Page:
Simplifying the Social Media Landscape

social_media_choiceInteresting article from eMarketer today about the increasing trend toward a simplified social networking landscape. According to Universal McCann’s “Power to the People: Social Media Tracker” study:

“Internet users are ‘starting to focus their digital life’ around single networks, rather than around many specialized tools with social features.”

Order from chaos
The competitive social landscape is complex and crowded. Beyond self-contained social networks like Facebook and MySpace, the universe splinters off into many task-specific Web presences that cumulatively comprise the Social Web. Twitter and YouTube and Digg and LinkedIn and SlideShare and Flickr – all are the more well-known kings of their respective hills, sitting atop heaps of dozens or hundreds of other wannabe players.

As a social media user, a typical reaction is to look at all those options and either grimace in pain, stare like a deer in the headlights, or focus on one or two and turn a cheek to all the others. And research now indicates that the latter is increasingly the trend.

Social following in search’s footsteps
I can’t help but think we’re seeing a parallel evolution of social media like we did in search over the past two decades. The 90s saw a crowded competitive search space struggle for its own identity. Major players turned into minor has-beens with whiplash speed. Better mousetraps rolled out annually, only to collapse under their own technical dead weight and/or lack of brand awareness. Remember Veronica, Excite, LookSmart, Lycos, AltaVista, HotBot, AskJeeves, and AllTheWeb? All had their moments in the sun. Some dried up there and some were swallowed mercifully by bigger predators. Some continue to cower under a rock somewhere.

Obviously, Google stands at the top of the food chain. And a simple user experience has always been its hallmark. It provided essential functionality in a non-intimidating way. Users soon knew where to go for what they wanted and failed to see the need to search on multiple engines. (Yes, despite even iWon’s shameless cash-for-search baiting. I used this occasion to discover iWon’s actually still around. Who knew?) Google won and 65% share of search says it will remain the winner for a while.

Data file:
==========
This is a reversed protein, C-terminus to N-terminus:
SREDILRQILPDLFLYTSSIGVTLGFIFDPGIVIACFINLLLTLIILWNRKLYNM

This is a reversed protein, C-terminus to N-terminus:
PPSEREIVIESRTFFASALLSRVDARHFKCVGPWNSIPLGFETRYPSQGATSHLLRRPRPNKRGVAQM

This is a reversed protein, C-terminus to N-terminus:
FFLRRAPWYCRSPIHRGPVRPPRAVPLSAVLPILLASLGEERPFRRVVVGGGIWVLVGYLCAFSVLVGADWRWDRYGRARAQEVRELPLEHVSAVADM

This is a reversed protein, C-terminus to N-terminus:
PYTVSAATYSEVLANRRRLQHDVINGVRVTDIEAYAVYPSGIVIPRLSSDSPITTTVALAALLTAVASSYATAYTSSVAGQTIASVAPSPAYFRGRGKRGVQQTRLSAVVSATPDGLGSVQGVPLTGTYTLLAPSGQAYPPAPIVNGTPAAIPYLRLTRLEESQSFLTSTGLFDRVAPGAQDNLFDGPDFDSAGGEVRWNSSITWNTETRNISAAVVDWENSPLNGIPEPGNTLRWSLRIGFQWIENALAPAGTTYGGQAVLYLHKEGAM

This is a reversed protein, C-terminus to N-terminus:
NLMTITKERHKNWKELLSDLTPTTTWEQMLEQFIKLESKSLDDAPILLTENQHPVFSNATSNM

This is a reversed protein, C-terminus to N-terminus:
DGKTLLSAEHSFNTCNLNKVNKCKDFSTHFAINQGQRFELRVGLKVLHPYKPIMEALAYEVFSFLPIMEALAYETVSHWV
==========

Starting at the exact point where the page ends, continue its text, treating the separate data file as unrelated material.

Facebook’s title fight
Analysts and media observers seem focused on the clash of heavyweights occurring between Facebook and Twitter. (MySpace has already been largely discounted as the Mike Tyson of the bunch; sadly reflecting ringside on its one-time glory.) Facebook’s meteoric rise in frequent users and blossoming revenue model validate its claim to be within reach of the belt.

To me, Facebook and Twitter aren’t even in the same weight class. Facebook has so much more to offer and stands to effectively swallow Twitter (through acquisition or obsolescence) much like it did recently with its acquisition of FriendFeed. Twitter’s legacy will always be the advent of real-time search – something Facebook appears poised to counter with FriendFeed and Facebook Lite.

It’s Facebook’s game to lose. Smart moves, functionality that can be as robust or as simple as you want it, and an increasingly open API are all harbingers of its coronation. Combine that with the human instinct to move to simplified choice and Facebook’s future looks singularly bright.


Quests for Quantum

One technology quietly sliding from the realm of science fiction to science fact is quantum computing. This article from Singularity Hub speculates on the fields that stand to be most profoundly impacted by the rise of this powerful new way to process our world.

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Interstellar Travel by 2037?

Think about how dramatically different the world is today from 20 years ago. Consider the incredible pace of evolution of the technologies around us. Do that and you may realize that interstellar travel in the next 20 years may not be such a longshot. (It may just look different than you’re envisioning.)

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Video To Go

According to The Ooyala Global Video Index Report, more than 50% of all video plays were on mobile in 2016 for the first time; that number is expected to rise to 60% in 2017.

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